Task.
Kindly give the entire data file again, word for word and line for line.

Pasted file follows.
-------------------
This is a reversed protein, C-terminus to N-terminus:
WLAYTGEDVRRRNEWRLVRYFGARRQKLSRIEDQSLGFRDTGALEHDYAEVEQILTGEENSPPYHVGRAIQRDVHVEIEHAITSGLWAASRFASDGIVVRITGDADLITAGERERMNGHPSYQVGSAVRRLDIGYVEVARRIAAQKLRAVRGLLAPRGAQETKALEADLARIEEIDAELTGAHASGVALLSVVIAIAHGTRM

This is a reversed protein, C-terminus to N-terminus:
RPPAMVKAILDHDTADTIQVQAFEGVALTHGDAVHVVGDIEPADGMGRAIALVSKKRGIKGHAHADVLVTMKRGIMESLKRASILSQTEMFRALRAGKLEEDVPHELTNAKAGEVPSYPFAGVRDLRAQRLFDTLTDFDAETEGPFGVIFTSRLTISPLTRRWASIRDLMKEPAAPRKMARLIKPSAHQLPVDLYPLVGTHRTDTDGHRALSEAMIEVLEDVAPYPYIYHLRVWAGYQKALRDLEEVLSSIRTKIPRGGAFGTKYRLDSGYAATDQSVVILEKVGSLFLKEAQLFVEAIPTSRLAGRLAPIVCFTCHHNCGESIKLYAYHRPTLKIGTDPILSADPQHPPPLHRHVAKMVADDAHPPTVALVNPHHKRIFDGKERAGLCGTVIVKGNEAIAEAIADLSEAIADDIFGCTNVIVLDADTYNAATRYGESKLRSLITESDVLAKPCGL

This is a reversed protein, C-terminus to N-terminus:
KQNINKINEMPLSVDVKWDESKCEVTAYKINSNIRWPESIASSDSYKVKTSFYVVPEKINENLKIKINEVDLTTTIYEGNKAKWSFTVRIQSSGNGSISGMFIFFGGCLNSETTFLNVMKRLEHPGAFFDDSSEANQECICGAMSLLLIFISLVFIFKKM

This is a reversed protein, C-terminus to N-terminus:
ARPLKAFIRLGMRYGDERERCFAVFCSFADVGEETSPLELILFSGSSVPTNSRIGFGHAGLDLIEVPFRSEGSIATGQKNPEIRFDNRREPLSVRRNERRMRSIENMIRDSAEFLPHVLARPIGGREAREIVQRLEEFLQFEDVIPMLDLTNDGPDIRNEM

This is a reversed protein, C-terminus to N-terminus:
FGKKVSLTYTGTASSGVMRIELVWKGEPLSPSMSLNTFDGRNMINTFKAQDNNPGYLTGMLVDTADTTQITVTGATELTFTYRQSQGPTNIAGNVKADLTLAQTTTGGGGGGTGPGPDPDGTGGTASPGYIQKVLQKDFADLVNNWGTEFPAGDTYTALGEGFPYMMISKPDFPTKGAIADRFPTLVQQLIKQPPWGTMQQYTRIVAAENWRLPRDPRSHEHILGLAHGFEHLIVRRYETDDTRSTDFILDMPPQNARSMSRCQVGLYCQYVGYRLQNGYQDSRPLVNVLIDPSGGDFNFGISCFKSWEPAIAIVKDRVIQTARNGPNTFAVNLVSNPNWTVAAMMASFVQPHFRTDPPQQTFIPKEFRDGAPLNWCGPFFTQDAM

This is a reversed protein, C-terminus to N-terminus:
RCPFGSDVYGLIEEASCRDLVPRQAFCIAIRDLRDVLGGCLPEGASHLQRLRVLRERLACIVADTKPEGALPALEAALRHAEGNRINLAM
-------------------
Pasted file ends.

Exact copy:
This is a reversed protein, C-terminus to N-terminus:
WLAYTGEDVRRRNEWRLVRYFGARRQKLSRIEDQSLGFRDTGALEHDYAEVEQILTGEENSPPYHVGRAIQRDVHVEIEHAITSGLWAASRFASDGIVVRITGDADLITAGERERMNGHPSYQVGSAVRRLDIGYVEVARRIAAQKLRAVRGLLAPRGAQETKALEADLARIEEIDAELTGAHASGVALLSVVIAIAHGTRM

This is a reversed protein, C-terminus to N-terminus:
RPPAMVKAILDHDTADTIQVQAFEGVALTHGDAVHVVGDIEPADGMGRAIALVSKKRGIKGHAHADVLVTMKRGIMESLKRASILSQTEMFRALRAGKLEEDVPHELTNAKAGEVPSYPFAGVRDLRAQRLFDTLTDFDAETEGPFGVIFTSRLTISPLTRRWASIRDLMKEPAAPRKMARLIKPSAHQLPVDLYPLVGTHRTDTDGHRALSEAMIEVLEDVAPYPYIYHLRVWAGYQKALRDLEEVLSSIRTKIPRGGAFGTKYRLDSGYAATDQSVVILEKVGSLFLKEAQLFVEAIPTSRLAGRLAPIVCFTCHHNCGESIKLYAYHRPTLKIGTDPILSADPQHPPPLHRHVAKMVADDAHPPTVALVNPHHKRIFDGKERAGLCGTVIVKGNEAIAEAIADLSEAIADDIFGCTNVIVLDADTYNAATRYGESKLRSLITESDVLAKPCGL

This is a reversed protein, C-terminus to N-terminus:
KQNINKINEMPLSVDVKWDESKCEVTAYKINSNIRWPESIASSDSYKVKTSFYVVPEKINENLKIKINEVDLTTTIYEGNKAKWSFTVRIQSSGNGSISGMFIFFGGCLNSETTFLNVMKRLEHPGAFFDDSSEANQECICGAMSLLLIFISLVFIFKKM

This is a reversed protein, C-terminus to N-terminus:
ARPLKAFIRLGMRYGDERERCFAVFCSFADVGEETSPLELILFSGSSVPTNSRIGFGHAGLDLIEVPFRSEGSIATGQKNPEIRFDNRREPLSVRRNERRMRSIENMIRDSAEFLPHVLARPIGGREAREIVQRLEEFLQFEDVIPMLDLTNDGPDIRNEM

This is a reversed protein, C-terminus to N-terminus:
FGKKVSLTYTGTASSGVMRIELVWKGEPLSPSMSLNTFDGRNMINTFKAQDNNPGYLTGMLVDTADTTQITVTGATELTFTYRQSQGPTNIAGNVKADLTLAQTTTGGGGGGTGPGPDPDGTGGTASPGYIQKVLQKDFADLVNNWGTEFPAGDTYTALGEGFPYMMISKPDFPTKGAIADRFPTLVQQLIKQPPWGTMQQYTRIVAAENWRLPRDPRSHEHILGLAHGFEHLIVRRYETDDTRSTDFILDMPPQNARSMSRCQVGLYCQYVGYRLQNGYQDSRPLVNVLIDPSGGDFNFGISCFKSWEPAIAIVKDRVIQTARNGPNTFAVNLVSNPNWTVAAMMASFVQPHFRTDPPQQTFIPKEFRDGAPLNWCGPFFTQDAM

This is a reversed protein, C-terminus to N-terminus:
RCPFGSDVYGLIEEASCRDLVPRQAFCIAIRDLRDVLGGCLPEGASHLQRLRVLRERLACIVADTKPEGALPALEAALRHAEGNRINLAM